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Dr Shilpi Srivastava
If you have PCOS, this is the most balanced way to exercise
Polycystic Ovarian Syndrome is a hormonal disorder that can prompt symptoms like irregular periods, hair loss, excess facial hair, acne and weight gain, all of which may be confusing to treat, especially because there are many opinions about what the right way to do it is. If you’ve been diagnosed with it, you may have heard exercise can help considerably—but a quick search on the internet will caution you against working out too hard either. What gives? We spoke to two doctors for their take on the best ways to get in a sweat session when you have PCOS. The connection between insulin resistance and exercise It is important to note that exercise alone isn’t a one-size-fits-all fix for PCOS.
But working out can serve as a tool to help to manage some major symptoms. “Regular and consistent exercise can help lower insulin resistance, the underlying driver for PCOS in more than 80 per cent of women who suffer from it,” says PCOS expert and nutritionist, Suchita Mukerji. “It has shown to improve glucose metabolism, lower blood sugar levels, regularize menstrual cycles, improve mood, depression, anxiety and the overall hormonal state,” she adds. “If a person is insulin resistant, their cells don’t react properly to insulin, which forces the pancreas to pump out excess hormones,” says Dr Shilpi Srivastav, a physiotherapist who focuses on gynaecological conditions at Motherhood Hospital, Noida. “Working out can increase the cells’ response to insulin and allow them to more easily use glucose for energy,” she says.
The best way to exercise if you have PCOS Research shows that moderate-intensity workouts (at least 30 minutes, 3 times a week) are said to reduce insulin resistance and improve weight loss. Here’s what to do to make sure you’re not doing too much—or too little. Strength Training Dr Srivastava reveals several studies prove strength training can help reduce insulin resistance. It can increase the size of your skeletal muscle and enhance the muscles’ ability to manage glucose. “Research shows that even a 10 per cent increase in muscle mass results in a 11 per cent decrease in insulin sensitivity. This helps lower androgen levels, improves glucose metabolism, boosts the resting metabolic rate and helps fight belly fat,” she confirms. Muscle actually burns calories in order to sustain itself so the more muscle you gain, the more calories you will burn daily. Steady state cardio Exercises such as walking and swimming help keep the body active and reduce cortisol levels. This is particularly beneficial for those with adrenal PCOS according to Mukerji.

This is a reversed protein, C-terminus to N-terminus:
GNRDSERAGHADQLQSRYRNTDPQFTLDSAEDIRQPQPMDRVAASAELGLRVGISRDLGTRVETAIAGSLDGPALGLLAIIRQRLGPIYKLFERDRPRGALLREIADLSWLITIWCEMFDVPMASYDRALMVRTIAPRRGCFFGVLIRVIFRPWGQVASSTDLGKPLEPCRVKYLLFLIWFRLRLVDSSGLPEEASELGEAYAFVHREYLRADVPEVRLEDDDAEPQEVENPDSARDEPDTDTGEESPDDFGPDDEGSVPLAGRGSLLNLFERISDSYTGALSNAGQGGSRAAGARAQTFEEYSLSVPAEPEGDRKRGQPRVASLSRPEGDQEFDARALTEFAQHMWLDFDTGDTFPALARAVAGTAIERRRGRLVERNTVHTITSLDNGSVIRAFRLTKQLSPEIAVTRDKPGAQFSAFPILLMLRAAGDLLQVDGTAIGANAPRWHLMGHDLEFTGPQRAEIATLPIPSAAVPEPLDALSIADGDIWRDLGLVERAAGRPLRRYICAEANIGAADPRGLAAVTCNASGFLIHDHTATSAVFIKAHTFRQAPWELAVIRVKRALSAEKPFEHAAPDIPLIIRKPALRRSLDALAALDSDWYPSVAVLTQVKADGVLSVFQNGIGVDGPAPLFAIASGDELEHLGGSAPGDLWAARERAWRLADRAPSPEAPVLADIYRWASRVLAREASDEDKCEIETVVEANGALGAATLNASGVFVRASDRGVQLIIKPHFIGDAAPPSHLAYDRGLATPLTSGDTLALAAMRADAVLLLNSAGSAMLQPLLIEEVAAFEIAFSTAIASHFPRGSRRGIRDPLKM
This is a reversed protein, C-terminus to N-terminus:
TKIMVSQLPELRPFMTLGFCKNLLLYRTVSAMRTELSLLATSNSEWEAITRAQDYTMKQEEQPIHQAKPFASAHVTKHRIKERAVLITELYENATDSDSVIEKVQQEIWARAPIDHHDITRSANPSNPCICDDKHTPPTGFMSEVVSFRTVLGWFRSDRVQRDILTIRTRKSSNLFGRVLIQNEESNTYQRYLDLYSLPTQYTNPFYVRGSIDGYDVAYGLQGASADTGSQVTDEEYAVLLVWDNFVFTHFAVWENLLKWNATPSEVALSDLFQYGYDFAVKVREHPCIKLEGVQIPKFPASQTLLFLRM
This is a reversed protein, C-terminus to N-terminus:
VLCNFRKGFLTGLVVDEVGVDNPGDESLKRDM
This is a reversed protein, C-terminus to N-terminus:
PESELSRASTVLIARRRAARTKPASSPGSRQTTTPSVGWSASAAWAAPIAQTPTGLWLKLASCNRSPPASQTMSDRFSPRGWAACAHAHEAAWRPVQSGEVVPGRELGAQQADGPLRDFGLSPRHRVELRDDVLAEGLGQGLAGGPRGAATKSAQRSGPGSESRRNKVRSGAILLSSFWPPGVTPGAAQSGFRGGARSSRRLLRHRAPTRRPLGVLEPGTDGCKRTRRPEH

Stress plays a major role for those suffering from PCOS, and here’s how restorative exercises can help. By aligning the body and the mind, these also help in lowering the internal inflammation. Many doctors suggest against long runs for hours on end. It can drive cortisol levels up without triggering the HGH, so you might be revving stress up without getting the same metabolic benefits. Since you might be running high-stress hormones, you’re adding more fuel to the fire, especially because cortisol can disrupt the menstrual cycle, promote weight gain, especially around the middle. It is important to remember that exercise is a form of stress (a beneficial kind known as eustress), but too much too fast can stop you from recovering well enough.
High intensity interval training Mukerji dismisses the common myth that HIIT should be avoided by those with PCOS. “HIIT is an intense and short workout lasting about 15-20 minutes which is known to improve insulin sensitivity and also increase HGH (Human Growth Hormone) which helps improve the metabolic rate,” she says.